As original equipment manufacturers (OEMs) race to
develop plug-in hybrid electric vehicles (PHEVs), there also is
a pursuit for new battery technologies that will carry the
vehicles further, and faster on a single charge.
Ford Motor Co., Dearborn, Mich., is currently
testing 20 plug-in versions of its Escape sport utility vehicle
(SUV) with Rosemead, Calif.-based electric utility Southern
California Edison. The Escape plug-in uses lithium-ion
batteries from Johnson Controls-Saft, a joint venture between
Johnson Controls Inc., Milwaukee, and Paris-based Saft Groupe
SA, the world's leading manufacturer of nickel-cadmium
batteries for industrial applications and lithium batteries for
The test is expected to last three years.
"Based on typical American driving, a fleet of
vehicles such as our Escape plug-in hybrid has the potential of
displacing 60 percent of fuel consumption nationally," Mark
Fields, Ford's executive vice president, said at a PHEV
conference in Washington.
But battery manufacturers are a long way from
providing batteries that meet OEM safety and durability
standards at a cost and volume required to support substantial
production of PHEVs for the mass market, he said.
"It's also important to note that most battery
supply is currently being developed in Asia. For those looking
to plug-ins to answer our energy security concerns, we must
ensure a domestic battery supply. Moving from imported oil to
imported batteries clearly would not address this growing
concern," Fields said.
Although Ford is at least five years away from
large-scale manufacturing of PHEVs, Detroit-based General
Motors Corp. plans to introduce its heavily hyped Chevrolet
Volt PHEV in 2010 and expects to sell 10,000 vehicles in its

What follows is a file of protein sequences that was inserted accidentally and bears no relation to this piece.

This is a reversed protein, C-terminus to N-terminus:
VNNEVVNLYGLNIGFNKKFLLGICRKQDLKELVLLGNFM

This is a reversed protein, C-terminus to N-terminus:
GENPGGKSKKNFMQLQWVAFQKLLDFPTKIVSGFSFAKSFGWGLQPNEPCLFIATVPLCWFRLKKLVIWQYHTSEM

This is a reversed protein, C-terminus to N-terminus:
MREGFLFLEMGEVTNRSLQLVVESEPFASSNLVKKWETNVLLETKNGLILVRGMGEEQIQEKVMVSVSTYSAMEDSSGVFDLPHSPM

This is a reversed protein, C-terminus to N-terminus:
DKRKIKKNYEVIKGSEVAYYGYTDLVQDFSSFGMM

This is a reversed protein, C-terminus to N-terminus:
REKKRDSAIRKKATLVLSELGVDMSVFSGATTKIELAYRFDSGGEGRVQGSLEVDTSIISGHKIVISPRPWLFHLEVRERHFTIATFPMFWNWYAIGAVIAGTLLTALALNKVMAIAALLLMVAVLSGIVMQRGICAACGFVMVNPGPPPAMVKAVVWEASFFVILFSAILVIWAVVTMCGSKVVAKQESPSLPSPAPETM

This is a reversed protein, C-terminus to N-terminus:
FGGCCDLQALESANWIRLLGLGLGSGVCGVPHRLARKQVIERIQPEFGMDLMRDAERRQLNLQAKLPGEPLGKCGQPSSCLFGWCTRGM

first year, while Dieter Zetsche, chief executive officer of
Stuttgart, Germany-based Daimler AG, said he expects his
company to have an electric Mercedes and Smart Car on the
market by 2010.
GM has teamed with the Electric Power Research
Institute in Palo Alto, Calif., which represents utilities that
generate more than 90 percent of the power in the United
States, and with two battery makers-Compact Power Inc., Troy,
Mich., which is working with parent LG Chem Ltd., Seoul, South
Korea; and a team of Continental Automotive Systems, Frankfurt,
Germany, and A123 Systems Inc., Watertown, Mass.-that are
competing to supply the Volt's lithium-ion batteries.
Renault SA-Nissan Motor Co. Ltd. is already
developing the first line of battery-powered electric cars for
electric car grid operator Project Better Place LLC, Palo Alto,
for 2011, and other automakers are expected to follow.
Phoenix Motorcars Inc., a Rancho Cucamonga,
Calif.-based PHEV start-up, plans to begin selling a small
electric pickup truck by year-end with batteries based in part
on technology from Altair Nanotechnologies Inc., Reno, Nev.
A Canadian public company has already sold more
than 350 PHEVs, a third of them in California, since its 2006
start-up. The vehicles sell for around $15,995 and get the
equivalent of 254 miles per gallon, or less than 2 cents a
Zenn Motor Co. Ltd.'s two-seater PHEV (see page 30)
has a top speed of only 25 miles an hour using standard
lead-acid batteries, but the Toronto company is developing a
bigger and faster vehicle called the CityZenn for 2010 that
should reach speeds of close to 80 miles an hour and go 250
miles between power charges with new technology being developed
by Eestor Inc.., Cedar Park, Texas.
"The competition will heat up once the big car
manufacturers come out with their new products, but we have an
exclusive agreement with Eestor," said Ian Clifford, founder
and chief executive officer of Zenn, which stands for zero
emission no noise. "Our ultimate objective is to become a drive
system supplier to the majors and not to become another GM or
Ford." BRIAN DUNN